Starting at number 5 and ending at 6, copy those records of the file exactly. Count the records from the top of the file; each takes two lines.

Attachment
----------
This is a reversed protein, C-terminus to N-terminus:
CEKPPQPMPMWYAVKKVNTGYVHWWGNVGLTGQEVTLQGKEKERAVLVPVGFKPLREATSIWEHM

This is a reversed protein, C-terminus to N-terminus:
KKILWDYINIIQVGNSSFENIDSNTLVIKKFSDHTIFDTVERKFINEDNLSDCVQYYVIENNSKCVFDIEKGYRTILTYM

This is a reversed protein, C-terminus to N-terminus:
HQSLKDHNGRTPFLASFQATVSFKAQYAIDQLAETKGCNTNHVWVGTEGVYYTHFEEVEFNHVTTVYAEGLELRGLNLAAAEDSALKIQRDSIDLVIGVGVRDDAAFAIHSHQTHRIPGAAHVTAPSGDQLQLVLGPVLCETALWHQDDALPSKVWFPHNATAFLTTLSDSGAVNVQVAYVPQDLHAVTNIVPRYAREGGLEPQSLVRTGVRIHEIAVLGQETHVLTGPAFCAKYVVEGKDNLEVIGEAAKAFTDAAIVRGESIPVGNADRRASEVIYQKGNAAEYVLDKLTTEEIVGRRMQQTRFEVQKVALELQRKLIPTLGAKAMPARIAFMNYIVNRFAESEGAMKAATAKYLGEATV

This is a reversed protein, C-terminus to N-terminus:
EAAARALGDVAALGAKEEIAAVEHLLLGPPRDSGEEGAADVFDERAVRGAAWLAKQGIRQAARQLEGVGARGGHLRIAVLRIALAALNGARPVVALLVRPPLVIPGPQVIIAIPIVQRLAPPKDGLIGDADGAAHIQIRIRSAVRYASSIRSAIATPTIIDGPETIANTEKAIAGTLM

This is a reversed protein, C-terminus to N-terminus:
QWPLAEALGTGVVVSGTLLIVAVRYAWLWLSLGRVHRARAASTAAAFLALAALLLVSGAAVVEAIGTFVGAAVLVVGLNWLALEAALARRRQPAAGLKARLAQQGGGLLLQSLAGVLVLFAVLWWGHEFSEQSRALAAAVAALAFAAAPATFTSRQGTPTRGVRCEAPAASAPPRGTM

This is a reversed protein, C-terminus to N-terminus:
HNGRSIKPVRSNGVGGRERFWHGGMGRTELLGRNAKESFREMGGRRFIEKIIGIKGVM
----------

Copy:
This is a reversed protein, C-terminus to N-terminus:
QWPLAEALGTGVVVSGTLLIVAVRYAWLWLSLGRVHRARAASTAAAFLALAALLLVSGAAVVEAIGTFVGAAVLVVGLNWLALEAALARRRQPAAGLKARLAQQGGGLLLQSLAGVLVLFAVLWWGHEFSEQSRALAAAVAALAFAAAPATFTSRQGTPTRGVRCEAPAASAPPRGTM

This is a reversed protein, C-terminus to N-terminus:
HNGRSIKPVRSNGVGGRERFWHGGMGRTELLGRNAKESFREMGGRRFIEKIIGIKGVM